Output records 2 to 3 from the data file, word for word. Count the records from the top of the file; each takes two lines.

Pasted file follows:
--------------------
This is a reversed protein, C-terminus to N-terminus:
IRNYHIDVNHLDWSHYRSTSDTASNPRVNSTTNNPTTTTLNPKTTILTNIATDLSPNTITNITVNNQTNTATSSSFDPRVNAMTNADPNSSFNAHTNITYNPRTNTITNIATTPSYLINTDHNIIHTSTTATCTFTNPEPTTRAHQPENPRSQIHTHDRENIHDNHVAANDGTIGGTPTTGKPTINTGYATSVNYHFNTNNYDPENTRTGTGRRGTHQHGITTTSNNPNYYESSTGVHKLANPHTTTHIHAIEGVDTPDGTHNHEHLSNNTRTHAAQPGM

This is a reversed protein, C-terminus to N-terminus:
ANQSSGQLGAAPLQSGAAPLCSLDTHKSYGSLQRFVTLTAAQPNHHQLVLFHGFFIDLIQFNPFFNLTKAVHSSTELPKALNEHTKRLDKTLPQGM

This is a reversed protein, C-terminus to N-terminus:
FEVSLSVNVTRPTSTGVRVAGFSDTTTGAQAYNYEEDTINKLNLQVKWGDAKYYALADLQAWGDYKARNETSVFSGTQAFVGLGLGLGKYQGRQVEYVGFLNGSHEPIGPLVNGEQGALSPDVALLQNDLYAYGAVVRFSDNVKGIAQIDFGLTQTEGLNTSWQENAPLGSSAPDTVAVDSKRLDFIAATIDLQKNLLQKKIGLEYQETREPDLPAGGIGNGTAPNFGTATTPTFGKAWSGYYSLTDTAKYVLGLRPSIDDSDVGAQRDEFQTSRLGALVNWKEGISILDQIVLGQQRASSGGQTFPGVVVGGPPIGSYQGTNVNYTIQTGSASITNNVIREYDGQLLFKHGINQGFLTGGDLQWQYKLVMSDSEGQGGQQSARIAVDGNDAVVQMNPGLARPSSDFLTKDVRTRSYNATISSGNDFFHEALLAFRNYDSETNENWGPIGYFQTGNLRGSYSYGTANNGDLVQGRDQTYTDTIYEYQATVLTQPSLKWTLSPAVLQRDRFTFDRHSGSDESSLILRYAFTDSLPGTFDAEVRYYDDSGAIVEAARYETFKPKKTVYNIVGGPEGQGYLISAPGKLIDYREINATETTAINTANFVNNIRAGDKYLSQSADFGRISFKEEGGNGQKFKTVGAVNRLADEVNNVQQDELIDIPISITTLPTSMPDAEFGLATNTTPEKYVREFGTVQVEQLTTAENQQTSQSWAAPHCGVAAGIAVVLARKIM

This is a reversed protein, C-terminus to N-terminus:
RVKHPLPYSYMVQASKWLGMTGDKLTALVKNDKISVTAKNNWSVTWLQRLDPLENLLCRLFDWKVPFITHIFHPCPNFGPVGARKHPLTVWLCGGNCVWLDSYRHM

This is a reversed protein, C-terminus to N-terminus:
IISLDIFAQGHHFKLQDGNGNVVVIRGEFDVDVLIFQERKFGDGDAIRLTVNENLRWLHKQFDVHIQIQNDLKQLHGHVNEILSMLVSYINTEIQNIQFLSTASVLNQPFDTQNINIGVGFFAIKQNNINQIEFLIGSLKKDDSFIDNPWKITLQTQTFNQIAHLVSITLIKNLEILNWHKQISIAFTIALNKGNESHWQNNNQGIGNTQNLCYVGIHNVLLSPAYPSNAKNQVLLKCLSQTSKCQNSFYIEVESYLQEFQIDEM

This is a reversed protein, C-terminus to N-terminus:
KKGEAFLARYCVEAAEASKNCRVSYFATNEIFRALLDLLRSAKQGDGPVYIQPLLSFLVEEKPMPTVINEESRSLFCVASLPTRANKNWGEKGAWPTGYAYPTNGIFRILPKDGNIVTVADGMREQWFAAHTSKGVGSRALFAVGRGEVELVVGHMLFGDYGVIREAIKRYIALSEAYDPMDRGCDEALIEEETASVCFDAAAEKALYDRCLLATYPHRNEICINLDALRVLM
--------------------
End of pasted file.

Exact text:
This is a reversed protein, C-terminus to N-terminus:
ANQSSGQLGAAPLQSGAAPLCSLDTHKSYGSLQRFVTLTAAQPNHHQLVLFHGFFIDLIQFNPFFNLTKAVHSSTELPKALNEHTKRLDKTLPQGM

This is a reversed protein, C-terminus to N-terminus:
FEVSLSVNVTRPTSTGVRVAGFSDTTTGAQAYNYEEDTINKLNLQVKWGDAKYYALADLQAWGDYKARNETSVFSGTQAFVGLGLGLGKYQGRQVEYVGFLNGSHEPIGPLVNGEQGALSPDVALLQNDLYAYGAVVRFSDNVKGIAQIDFGLTQTEGLNTSWQENAPLGSSAPDTVAVDSKRLDFIAATIDLQKNLLQKKIGLEYQETREPDLPAGGIGNGTAPNFGTATTPTFGKAWSGYYSLTDTAKYVLGLRPSIDDSDVGAQRDEFQTSRLGALVNWKEGISILDQIVLGQQRASSGGQTFPGVVVGGPPIGSYQGTNVNYTIQTGSASITNNVIREYDGQLLFKHGINQGFLTGGDLQWQYKLVMSDSEGQGGQQSARIAVDGNDAVVQMNPGLARPSSDFLTKDVRTRSYNATISSGNDFFHEALLAFRNYDSETNENWGPIGYFQTGNLRGSYSYGTANNGDLVQGRDQTYTDTIYEYQATVLTQPSLKWTLSPAVLQRDRFTFDRHSGSDESSLILRYAFTDSLPGTFDAEVRYYDDSGAIVEAARYETFKPKKTVYNIVGGPEGQGYLISAPGKLIDYREINATETTAINTANFVNNIRAGDKYLSQSADFGRISFKEEGGNGQKFKTVGAVNRLADEVNNVQQDELIDIPISITTLPTSMPDAEFGLATNTTPEKYVREFGTVQVEQLTTAENQQTSQSWAAPHCGVAAGIAVVLARKIM